Ratifying UNCLOS would bolster American moral authority and legitimacy on international maritime issues at an important time. Doing so would eliminate one of Beijing’s justifications for rejecting the July 12 international Arbitral Tribunal ruling against China’s claims in the South China Sea—that the U.S. is hypocritical since it is not a party to the treaty. Frankly, it also confounds America’s allies that the U.S. calls for all nations to uphold the values, principles, and rules-based order that has produced security, stability, and prosperity for all, but refuses to ratify UNCLOS. The Commander of the U.S. Pacific Command, Adm. Harry Harris, noted the cost to America’s reputation in a House Armed Services Committee hearing last February: “I think that in the 21st century our moral standing is affected by the fact that we are not a signatory to UNCLOS.”

Becoming a treaty member would help advance U.S. interests in promoting multilateral cooperation on a range of issues globally. For example, it would aid in building coalition partnerships in the Global War on Terrorism and the Proliferation Security Initiative, and help support multinational efforts to combat piracy.

Introducing their bipartisan resolution (H. Res. 631) last March, Congressman Joe Courtney (D-CT) and Congressman Don Young (R-AK), rightly stated: “As our country continues to challenge excessive maritime claims in the South China Sea, or jockey for standing in the increasingly competitive Arctic region, we risk being left on the sidelines during these important negotiations unless we are a party to this agreement.”

Arguments against the United States becoming a party to UNCLOS are not persuasive given the evident and rising costs of remaining outside the treaty. Reservations based on the deep seabed mining regime, which was the basis for President Ronald Reagan’s rejection of the treaty in 1982, were addressed by the 1994 revisions made to UNCLOS during the Clinton Administration. Other objections are based on concerns that ratification would expose the U.S. to broad liability for environmental damage in international courts; obligate the U.S. to transfer technology; require the U.S. to transfer royalties to the International Seabed Authority and give the United Nations the ability to impose taxes on U.S. citizens; and damage U.S. national security by restricting the ability of the U.S. to conduct activities such as maritime interdiction operations and gathering maritime intelligence.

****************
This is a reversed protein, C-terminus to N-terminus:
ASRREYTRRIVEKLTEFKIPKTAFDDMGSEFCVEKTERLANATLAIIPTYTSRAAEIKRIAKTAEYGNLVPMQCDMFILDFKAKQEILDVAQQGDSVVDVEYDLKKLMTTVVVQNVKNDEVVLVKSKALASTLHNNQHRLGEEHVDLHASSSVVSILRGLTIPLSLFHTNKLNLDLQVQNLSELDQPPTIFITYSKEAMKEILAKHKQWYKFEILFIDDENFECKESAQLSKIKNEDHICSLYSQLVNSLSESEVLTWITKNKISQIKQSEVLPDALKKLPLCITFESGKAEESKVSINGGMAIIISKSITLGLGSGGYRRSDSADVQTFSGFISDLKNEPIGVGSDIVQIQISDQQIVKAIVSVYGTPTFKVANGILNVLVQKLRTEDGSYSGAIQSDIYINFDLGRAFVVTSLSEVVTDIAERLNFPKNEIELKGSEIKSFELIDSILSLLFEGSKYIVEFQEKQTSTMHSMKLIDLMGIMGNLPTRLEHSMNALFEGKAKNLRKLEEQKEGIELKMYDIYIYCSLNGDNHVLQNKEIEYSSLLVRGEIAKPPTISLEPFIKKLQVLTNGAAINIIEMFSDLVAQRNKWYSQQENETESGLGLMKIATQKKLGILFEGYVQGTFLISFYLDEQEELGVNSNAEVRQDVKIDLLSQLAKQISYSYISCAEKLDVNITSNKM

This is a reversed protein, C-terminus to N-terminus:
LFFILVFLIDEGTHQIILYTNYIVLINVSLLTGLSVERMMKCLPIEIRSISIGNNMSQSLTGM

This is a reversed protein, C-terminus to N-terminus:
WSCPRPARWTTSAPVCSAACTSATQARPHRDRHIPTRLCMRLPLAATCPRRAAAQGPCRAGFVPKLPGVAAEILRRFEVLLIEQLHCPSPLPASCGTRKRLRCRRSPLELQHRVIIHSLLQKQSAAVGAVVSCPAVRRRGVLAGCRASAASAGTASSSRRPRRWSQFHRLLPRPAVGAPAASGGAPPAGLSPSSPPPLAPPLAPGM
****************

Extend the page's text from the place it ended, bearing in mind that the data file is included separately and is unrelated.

Treaties by their very nature impose some constraints as part of the process of establishing international norms and rules. Presidents Bill Clinton, George W. Bush, and Barack Obama backed the treaty and urged Senate ratification, to no avail. Supporters of UNCLOS ratification include a broad American constituency composed of the U.S. military as well as actors in the energy, shipping, fishing, shipbuilding, and communication industries, as well as environmental groups. The clear benefits of becoming a party to the treaty outweigh the potential costs. It’s well past time to leave the small group of countries that refuse to join treaty, which includes North Korea, Iran, Syria, Libya, and Venezuela, and side with the 167 countries that are UNCLOS state parties.

The Author is Bonnie S. Glaser

Bonnie S. Glaser is a senior advisor for Asia and the director of the China Power Project at CSIS, where she works on issues related to Chinese foreign and security policy. She is concomitantly a non-resident fellow with the Lowy Institute in Sydney, a senior associate with CSIS Pacific Forum and a consultant for the U.S. government on East Asia.